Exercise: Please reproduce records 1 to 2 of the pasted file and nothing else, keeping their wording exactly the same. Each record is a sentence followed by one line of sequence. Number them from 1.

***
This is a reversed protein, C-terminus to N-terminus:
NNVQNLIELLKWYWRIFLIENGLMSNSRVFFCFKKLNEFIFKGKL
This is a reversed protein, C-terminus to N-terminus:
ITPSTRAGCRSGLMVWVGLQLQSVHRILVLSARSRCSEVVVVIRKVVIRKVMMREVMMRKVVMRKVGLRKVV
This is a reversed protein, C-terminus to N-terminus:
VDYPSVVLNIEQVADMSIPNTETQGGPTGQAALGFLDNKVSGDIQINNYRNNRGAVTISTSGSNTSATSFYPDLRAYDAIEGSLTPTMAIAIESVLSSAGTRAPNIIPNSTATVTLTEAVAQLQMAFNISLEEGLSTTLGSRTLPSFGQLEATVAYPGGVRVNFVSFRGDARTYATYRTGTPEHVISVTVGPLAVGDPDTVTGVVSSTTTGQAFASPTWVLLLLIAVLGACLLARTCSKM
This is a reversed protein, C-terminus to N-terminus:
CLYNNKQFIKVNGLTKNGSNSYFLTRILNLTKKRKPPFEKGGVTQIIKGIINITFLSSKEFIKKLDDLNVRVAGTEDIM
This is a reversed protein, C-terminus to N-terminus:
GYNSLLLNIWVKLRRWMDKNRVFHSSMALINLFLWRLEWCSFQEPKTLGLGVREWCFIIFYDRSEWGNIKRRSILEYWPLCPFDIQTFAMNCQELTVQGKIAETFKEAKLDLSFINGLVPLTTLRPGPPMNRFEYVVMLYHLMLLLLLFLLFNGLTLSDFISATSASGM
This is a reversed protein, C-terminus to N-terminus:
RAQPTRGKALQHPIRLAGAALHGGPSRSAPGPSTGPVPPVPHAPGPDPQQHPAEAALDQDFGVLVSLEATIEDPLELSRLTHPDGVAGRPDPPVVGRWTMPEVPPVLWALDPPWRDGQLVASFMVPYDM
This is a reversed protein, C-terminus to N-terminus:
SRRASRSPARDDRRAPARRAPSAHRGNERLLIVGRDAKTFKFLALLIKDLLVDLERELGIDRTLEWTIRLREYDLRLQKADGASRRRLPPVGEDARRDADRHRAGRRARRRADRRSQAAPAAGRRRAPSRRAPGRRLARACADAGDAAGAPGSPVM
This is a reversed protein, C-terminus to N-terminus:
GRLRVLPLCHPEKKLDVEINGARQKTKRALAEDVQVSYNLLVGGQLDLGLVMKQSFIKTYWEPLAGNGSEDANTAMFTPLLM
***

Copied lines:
This is a reversed protein, C-terminus to N-terminus:
NNVQNLIELLKWYWRIFLIENGLMSNSRVFFCFKKLNEFIFKGKL
This is a reversed protein, C-terminus to N-terminus:
ITPSTRAGCRSGLMVWVGLQLQSVHRILVLSARSRCSEVVVVIRKVVIRKVMMREVMMRKVVMRKVGLRKVV